Do you remember the analogy of the rider and the elephant in the book Switch? Each of us has a rider—our rational, logical self—and each of us has an elephant—our emotional, reactionary self. When things are going just fine in our lives, our rider is usually in control; we make decisions based on healthy beliefs and values and tend to behave rationally. But when something pokes at our elephant, our rider loses some degree of control. Our elephant might just get a little jumpy, or it might stampede—the rider hanging on for dear life.
Here are two examples of what might provoke our elephants:
- Let’s say you receive some difficult adjusting feedback from someone who knows you well, who you trust, and who has given you great adjusting feedback before. Even though you know the feedback is given out of a desire to help you grow (rider), you might display an emotional reaction, like getting hot, clamming up, tearing up or crying, or feeling defensive (elephant). In this case, most people’s rider is able to take back control over the elephant fairly quickly.
- Now let’s say that you’re called into your manager’s office one day. You don’t know your manager at all, and they don’t know you. You’ve never had a one-on-one with them before. (Obviously this organization doesn’t have the greatest culture.) You sit down, ready for your first real conversation, and instead, they fire you. Just like that. This would make most of our elephants stampede; the rider having no control whatsoever for a time.
I want to make clear that a stampeding elephant doesn’t look the same in everyone. Some people would tell their manager to shove it and storm out of the office (which would likely be a bit noticeable). But some might appear rational and calm, even though internally their elephant is stampeding all over the place, and they won’t remember the conversation accurately or they’ll say some things they regret.
We’ve worked with many leaders over the years, and I’ve noticed a trend: Some of our most rational, logical participants have expressed a belief that their rider has more control over their elephant than the average person. They believe that being extremely logical in itself tames the elephant. I’m sorry to share that this is simply untrue. Being a logical thinker does not give someone an advantage in controlling the elephant. Instead, it gives them different ways to cover up the stampeding elephant. They might be able to lay a “rational” reason over their emotional response. Being a very rational, logical person is a gift in itself, but it does not give anyone more intrinsic control over the elephant.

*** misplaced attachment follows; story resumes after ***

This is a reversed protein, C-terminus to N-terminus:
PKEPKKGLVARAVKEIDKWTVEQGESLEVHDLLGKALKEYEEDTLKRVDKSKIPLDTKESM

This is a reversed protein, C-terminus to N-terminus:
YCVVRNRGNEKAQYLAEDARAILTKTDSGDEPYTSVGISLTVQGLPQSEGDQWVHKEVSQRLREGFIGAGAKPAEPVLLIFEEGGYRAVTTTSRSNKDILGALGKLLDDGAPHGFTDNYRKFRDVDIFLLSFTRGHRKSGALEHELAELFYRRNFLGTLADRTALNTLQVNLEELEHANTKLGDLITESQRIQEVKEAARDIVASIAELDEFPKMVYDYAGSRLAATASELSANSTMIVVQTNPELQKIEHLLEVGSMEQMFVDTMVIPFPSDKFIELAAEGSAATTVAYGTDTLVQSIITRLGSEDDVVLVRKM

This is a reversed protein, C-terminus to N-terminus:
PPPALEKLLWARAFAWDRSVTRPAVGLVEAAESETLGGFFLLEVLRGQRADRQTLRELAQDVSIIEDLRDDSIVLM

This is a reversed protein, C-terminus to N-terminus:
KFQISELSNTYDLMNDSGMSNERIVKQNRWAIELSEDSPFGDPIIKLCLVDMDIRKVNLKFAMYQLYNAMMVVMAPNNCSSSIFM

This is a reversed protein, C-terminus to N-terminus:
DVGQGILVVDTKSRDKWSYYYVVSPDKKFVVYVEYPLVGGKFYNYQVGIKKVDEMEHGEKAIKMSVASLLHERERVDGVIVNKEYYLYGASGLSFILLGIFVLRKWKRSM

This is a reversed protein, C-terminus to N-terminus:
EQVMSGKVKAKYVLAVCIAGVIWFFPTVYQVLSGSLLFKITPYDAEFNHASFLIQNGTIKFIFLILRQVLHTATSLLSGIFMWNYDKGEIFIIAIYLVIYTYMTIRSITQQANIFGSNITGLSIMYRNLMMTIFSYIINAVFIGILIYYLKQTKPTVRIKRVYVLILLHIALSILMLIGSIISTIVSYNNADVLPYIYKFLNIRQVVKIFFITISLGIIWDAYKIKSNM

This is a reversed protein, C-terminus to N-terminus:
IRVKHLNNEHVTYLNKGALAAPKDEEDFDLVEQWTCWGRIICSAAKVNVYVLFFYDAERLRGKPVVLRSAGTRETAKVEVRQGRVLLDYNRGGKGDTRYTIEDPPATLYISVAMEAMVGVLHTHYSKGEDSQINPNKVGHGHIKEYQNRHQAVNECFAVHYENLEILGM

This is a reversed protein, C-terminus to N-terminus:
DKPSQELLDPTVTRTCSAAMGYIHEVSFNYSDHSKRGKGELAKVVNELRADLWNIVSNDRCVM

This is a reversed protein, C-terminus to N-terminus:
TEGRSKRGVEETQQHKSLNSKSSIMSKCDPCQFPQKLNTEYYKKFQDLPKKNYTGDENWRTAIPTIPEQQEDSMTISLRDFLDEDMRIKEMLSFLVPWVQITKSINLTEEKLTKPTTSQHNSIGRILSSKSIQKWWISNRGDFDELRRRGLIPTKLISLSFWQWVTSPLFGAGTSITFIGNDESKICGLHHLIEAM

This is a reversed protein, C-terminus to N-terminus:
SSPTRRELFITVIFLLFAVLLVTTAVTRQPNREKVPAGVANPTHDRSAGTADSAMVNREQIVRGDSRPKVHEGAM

So what does empower the rider to more easily control that reactionary elephant? Emotional maturity. The more emotionally mature a person is, the more they are able to behave out of healthy beliefs and values (the rider) instead of knee-jerk emotional reactions (the elephant).
True emotional maturity means staying calm in anxious systems. It means not reacting when everyone around you is reacting. It means staying connected to people who are difficult because that’s what is best for the living system. It means knowing yourself well—the good, the bad, and the ugly—and actively soliciting feedback from others. It means accepting your own limitations. It means asking others for help because you know you don’t have all of the answers. It means taking responsibility instead of blaming others. It means admitting when you are wrong and behaving in ways that you will look back on in pride, not regret.
Becoming emotionally mature is a never-ending process. The best leaders know this, and they actively work to grow their emotional maturity. This takes years to develop, but committing to that never-ending journey is part of what it takes to become a great leader.
I encourage you to reread the paragraph above where I shared examples of what emotional maturity looks like. How emotionally mature do you believe you are? How would the people around you describe your emotional maturity? What might you need to change within yourself in order to become more emotionally mature?
The journey to emotional maturity is often uncomfortable, but it yields tremendous rewards. I hope you continue to pursue emotional maturity as you continue your growth as a leader.
Image by soomness. Used under CC by 2.0 license.